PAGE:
Sunday Pundit Watch

A few new menu items appear on the pundit table today, along with the standard fare.

Bob Gibson of the Daily Progress gives us the old “special,” a warmed-over discussion of anti-tax Republicans plotting their comeback. The Jim Gilmore is especially spicy.

If you don’t mind a few toxins, Jeff Schapiro of the Richmond Times-Dispatch serves up sliced Bill Bolling. Schapiro uses every knife in the drawer on the Lieutenant Governor-elect’s prospects of leading the Senate, including this treat:

The electorate’s preference for responsible, workable ideas may force Bolling to reconsider his views that taxes are terrible; that government is greedy; that guns are good; that abortion is an abomination.

Norm Leahy

has a more complete review of this item.

Fortunately, there is something different to choose from.

Melanie Scarborough of the Washington Post goes on a tear about government spending, a dish she serves up better than just about anybody writing today:

On Wednesday Gov. Mark R. Warner (D) announced that the Virginia Department of Social Services had been awarded a $10.7 million bonus from the federal government for exceptional performance in collecting child-support payments. This was treated as good news.

Hardly anyone asked what, if anything, can be gained by giving additional money to an agency that already is adequately funded. No one questioned the purpose of spending millions of taxpayer dollars on rewarding a bureaucracy. (The money goes to the department, not to individual employees.) And apparently no one raised the most obvious issue of all: When children in Virginia are owed a collective $2.2 billion in child support, wouldn’t the money be better spent on their support than on the government’s?

Talk about taking on conventional cooking ….

Also in the Post, Marc Fisher remembers Kerry Donley, the Democratic star who left the political rat race of being mayor for the Athletic Director’s job at T. C. Williams High School in Alexandria:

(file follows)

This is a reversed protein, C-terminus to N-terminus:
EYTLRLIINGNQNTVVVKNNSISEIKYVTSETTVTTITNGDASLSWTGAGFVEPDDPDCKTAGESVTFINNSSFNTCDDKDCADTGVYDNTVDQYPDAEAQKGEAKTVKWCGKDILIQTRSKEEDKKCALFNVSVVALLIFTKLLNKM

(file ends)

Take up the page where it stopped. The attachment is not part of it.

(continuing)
What got to me was the grind of local government,” he says. “You’re going from 7:30 a.m. to 11 p.m. six, seven days a week. You miss seeing your family and watching your kids grow up.”

Donley still works long hours, but going to volleyball games isn’t the same kind of pressure as fielding calls from taxpayers riled up about police protection, potholes or parking.

Donley is just undergoing a mid-life crisis, so never fear. He says, “I’d like to run for office again.”

Sixth District Richmond City Councilwoman Ellen Robertson, writing in the Times-Dispatch, demands that “affordable housing and inclusionary zoning” get their rightful place on the menu. Trouble is, she’s short on specific ingredients and long on assuming the worst about those who don’t agree with her:

Since I recently introduced legislation to promote affordable housing via inclusionary zoning and to spark conversation about Richmond’s current housing policy or lack thereof, a firestorm of comments has ensued. Those comments range from the dismissive “do we really need this?” to the excusatory “well-to-do people don’t want to live near the working poor” to the status-quo-hugging “build more and improve existing public housing,” further illustrating a lack of understanding of this concept, as well as a deep-seated fear of constructive change.

Finally, it’s a good thing dogs aren’t allowed into restaurants. Kerry Doughterty of the Virginian-Pilot has had it with pit bulls. Sen. Edward Houck (D, Spotsylvania) is planning to “head back to the General Assembly next year with a bill that would stiffen criminal penalties for the owners of dangerous dogs.” That could end up as one of the more contentious issues in teh 2006 General Assembly.

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One response to “Sunday Pundit Watch”

  1. NotGroverNorquist Avatar

    Re: The Gibson story – “Spicy?” You bet. How about shuffling several hundred grand from loyal Virginia donors to Colorado to prop up TABOR, then learning that the money was a transfered from Richmond – to Colorado – to Richmond, all spent on Gilmore’s consultants. And the net result is another defeat. More than “spicy.” And if you think I’m cruel, check out what the Byrds’ Winchester Star had to say: “So now may not be the time for Jim Gilmore to ponder another run at state office — not if he truly has the best interests of himself, his party, and his state at heart.

    “Simply put, Mr. Gilmore is an albatross state Republicans do not need hung around their necks.”


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